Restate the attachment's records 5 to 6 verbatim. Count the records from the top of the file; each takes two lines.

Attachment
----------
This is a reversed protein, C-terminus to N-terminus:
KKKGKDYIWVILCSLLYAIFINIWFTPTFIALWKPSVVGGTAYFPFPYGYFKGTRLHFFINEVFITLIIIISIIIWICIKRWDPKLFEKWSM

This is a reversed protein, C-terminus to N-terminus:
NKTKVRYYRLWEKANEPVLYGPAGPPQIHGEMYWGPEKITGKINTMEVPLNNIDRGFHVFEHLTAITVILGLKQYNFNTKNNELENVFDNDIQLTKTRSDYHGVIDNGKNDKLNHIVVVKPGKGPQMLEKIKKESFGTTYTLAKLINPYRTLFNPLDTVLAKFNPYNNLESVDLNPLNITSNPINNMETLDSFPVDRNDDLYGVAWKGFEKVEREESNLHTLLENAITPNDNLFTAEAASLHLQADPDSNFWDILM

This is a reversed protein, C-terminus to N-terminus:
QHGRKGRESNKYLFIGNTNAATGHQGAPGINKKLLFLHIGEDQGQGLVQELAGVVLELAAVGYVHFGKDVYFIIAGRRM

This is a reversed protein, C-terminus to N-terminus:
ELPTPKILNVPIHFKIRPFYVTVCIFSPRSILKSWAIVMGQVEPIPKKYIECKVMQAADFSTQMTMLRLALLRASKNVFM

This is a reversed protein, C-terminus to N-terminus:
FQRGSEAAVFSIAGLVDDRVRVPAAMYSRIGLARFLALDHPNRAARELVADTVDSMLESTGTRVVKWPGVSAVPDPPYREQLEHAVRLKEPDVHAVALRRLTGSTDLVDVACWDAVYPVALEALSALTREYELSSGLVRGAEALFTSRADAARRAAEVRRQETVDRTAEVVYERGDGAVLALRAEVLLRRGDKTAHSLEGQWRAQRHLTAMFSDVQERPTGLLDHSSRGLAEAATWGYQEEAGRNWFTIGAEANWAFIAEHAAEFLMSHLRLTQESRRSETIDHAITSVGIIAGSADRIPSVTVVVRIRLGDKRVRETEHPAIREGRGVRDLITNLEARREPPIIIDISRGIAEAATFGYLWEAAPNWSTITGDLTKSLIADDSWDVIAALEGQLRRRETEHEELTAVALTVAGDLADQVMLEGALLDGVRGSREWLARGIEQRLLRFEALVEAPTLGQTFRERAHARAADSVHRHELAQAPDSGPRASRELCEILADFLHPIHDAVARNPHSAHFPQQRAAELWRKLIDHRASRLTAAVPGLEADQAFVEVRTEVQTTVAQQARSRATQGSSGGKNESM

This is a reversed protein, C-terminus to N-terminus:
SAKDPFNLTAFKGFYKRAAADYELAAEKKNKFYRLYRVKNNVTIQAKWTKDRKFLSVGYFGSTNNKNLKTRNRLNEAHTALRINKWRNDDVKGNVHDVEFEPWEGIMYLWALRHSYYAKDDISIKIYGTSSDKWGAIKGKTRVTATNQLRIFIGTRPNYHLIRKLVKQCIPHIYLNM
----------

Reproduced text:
This is a reversed protein, C-terminus to N-terminus:
FQRGSEAAVFSIAGLVDDRVRVPAAMYSRIGLARFLALDHPNRAARELVADTVDSMLESTGTRVVKWPGVSAVPDPPYREQLEHAVRLKEPDVHAVALRRLTGSTDLVDVACWDAVYPVALEALSALTREYELSSGLVRGAEALFTSRADAARRAAEVRRQETVDRTAEVVYERGDGAVLALRAEVLLRRGDKTAHSLEGQWRAQRHLTAMFSDVQERPTGLLDHSSRGLAEAATWGYQEEAGRNWFTIGAEANWAFIAEHAAEFLMSHLRLTQESRRSETIDHAITSVGIIAGSADRIPSVTVVVRIRLGDKRVRETEHPAIREGRGVRDLITNLEARREPPIIIDISRGIAEAATFGYLWEAAPNWSTITGDLTKSLIADDSWDVIAALEGQLRRRETEHEELTAVALTVAGDLADQVMLEGALLDGVRGSREWLARGIEQRLLRFEALVEAPTLGQTFRERAHARAADSVHRHELAQAPDSGPRASRELCEILADFLHPIHDAVARNPHSAHFPQQRAAELWRKLIDHRASRLTAAVPGLEADQAFVEVRTEVQTTVAQQARSRATQGSSGGKNESM

This is a reversed protein, C-terminus to N-terminus:
SAKDPFNLTAFKGFYKRAAADYELAAEKKNKFYRLYRVKNNVTIQAKWTKDRKFLSVGYFGSTNNKNLKTRNRLNEAHTALRINKWRNDDVKGNVHDVEFEPWEGIMYLWALRHSYYAKDDISIKIYGTSSDKWGAIKGKTRVTATNQLRIFIGTRPNYHLIRKLVKQCIPHIYLNM